The Eldest Child

Helen at La Crosse Community Theater

The famous actress, Helen Hale, back when she was a nobody in the Missoula Children’s Theater.

Helen is 16 years old. She mostly does social. She acted in the Missoula Children’s Theater play this fall. She attended Christian camps this summer. She joined the Art Club and the Journalism Club at school. When she is not social, she is doing homework. She loves to read and draw. Helen is also a swimmer who won all her events at the prestigious Winona Invitational International Swimming Championships Preseason Opener. This summer, Helen water skied to please her mother. To the astonishment of everyone, she dropped a ski and slalom skied, just like her mom at 16.

The Matriarch

Nikole is beautiful. She mostly does family maintenance. She teaches elementary home school. She is constantly (no exaggeration) driving one of the kids somewhere. She somehow finds time to cook gourmet meals, because no one else in the family can cook, as they are too busy swimming and reading books. This summer, the formerly broken Nikole chose to tempt fate by water skiing again. Fate lost and Nikole won, returning to shore every time with nothing broken and all her joints in-place. Nikole just keeps getting fitter and fitter. She gets up early and goes to the Y to exercise with the other Catholic school parents. We all laugh at Nikole, because if any of us say, “I met a kid named such-n-such today.” She will say brightly, “Oh, I workout with his/her mom!” She works out with everyone’s mom. Nikole continues to be the glue that holds us all together.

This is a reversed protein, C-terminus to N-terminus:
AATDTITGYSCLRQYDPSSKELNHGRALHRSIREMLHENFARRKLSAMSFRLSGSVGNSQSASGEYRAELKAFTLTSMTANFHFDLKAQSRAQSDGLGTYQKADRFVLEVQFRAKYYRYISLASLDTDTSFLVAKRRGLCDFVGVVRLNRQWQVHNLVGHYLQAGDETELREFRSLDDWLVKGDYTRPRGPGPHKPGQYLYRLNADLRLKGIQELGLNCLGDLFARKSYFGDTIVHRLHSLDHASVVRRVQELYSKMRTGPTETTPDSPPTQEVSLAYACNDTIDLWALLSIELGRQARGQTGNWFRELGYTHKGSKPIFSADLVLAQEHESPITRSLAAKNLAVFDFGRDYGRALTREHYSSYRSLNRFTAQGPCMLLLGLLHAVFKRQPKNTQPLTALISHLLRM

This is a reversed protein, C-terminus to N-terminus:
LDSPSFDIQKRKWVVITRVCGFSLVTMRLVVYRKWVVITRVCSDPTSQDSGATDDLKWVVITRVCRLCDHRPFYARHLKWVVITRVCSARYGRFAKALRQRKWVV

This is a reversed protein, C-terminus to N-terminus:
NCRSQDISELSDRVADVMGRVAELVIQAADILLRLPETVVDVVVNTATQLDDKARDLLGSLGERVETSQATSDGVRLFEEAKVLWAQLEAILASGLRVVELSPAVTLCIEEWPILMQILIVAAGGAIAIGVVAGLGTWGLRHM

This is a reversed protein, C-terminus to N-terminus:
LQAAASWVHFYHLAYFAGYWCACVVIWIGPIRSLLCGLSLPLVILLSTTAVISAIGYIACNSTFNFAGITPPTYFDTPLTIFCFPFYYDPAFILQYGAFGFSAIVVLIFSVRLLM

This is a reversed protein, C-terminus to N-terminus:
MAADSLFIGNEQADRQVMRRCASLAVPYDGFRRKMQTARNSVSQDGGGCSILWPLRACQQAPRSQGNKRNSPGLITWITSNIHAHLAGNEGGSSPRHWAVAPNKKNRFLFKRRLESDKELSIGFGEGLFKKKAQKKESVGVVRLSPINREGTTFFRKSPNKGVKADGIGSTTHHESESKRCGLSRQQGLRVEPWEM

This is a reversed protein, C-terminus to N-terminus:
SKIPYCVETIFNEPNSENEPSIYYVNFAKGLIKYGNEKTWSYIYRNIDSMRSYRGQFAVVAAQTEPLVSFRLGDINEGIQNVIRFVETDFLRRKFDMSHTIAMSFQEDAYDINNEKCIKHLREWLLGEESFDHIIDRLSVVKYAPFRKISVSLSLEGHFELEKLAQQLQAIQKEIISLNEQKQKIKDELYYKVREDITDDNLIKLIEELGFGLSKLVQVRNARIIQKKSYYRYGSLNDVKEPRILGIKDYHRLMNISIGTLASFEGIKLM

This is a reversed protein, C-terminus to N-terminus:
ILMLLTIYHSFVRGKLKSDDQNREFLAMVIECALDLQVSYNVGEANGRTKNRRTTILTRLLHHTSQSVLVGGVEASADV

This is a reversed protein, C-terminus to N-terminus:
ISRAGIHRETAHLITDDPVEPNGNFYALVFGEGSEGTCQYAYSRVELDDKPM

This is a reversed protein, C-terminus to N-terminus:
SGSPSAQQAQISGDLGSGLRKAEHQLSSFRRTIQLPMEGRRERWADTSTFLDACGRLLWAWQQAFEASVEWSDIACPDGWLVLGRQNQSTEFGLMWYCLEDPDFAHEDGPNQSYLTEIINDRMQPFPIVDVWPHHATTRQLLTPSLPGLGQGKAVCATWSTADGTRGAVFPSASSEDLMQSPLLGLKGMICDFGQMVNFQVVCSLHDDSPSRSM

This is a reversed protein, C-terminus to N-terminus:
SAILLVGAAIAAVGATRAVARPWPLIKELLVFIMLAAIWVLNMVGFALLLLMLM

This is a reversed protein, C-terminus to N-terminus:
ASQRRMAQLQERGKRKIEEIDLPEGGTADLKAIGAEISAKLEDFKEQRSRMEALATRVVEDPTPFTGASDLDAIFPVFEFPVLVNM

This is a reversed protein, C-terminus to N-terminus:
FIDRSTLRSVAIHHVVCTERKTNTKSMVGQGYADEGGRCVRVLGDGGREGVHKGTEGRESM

Zellmanns, Rouxs and Hales by the Zellmann cabin

Some of the Zellmann clan at West MacDonald Lake. The lake that tried to break Nikole, but failed.

Pa

I am a pile of worthless. I mostly avoid work. Not when I go to work… then I work fairly steadily. But at all other times I try to stay far away from anything that might make me think, struggle or sweat. If not for dog walks and an occasional kid-taxi mission, I might never get out of bed. I help kids with homework. I would enjoy doing other things, like working-out with Catholic cyclists, but I am up too late doing my children’s homework. While my wife gets more chiseled, I get softer. My artist muscles are weakening too. I can barely draw a stick figure anymore.

The Dog

Jack running and looking crazy

I searched to find the most flattering photo of Jack.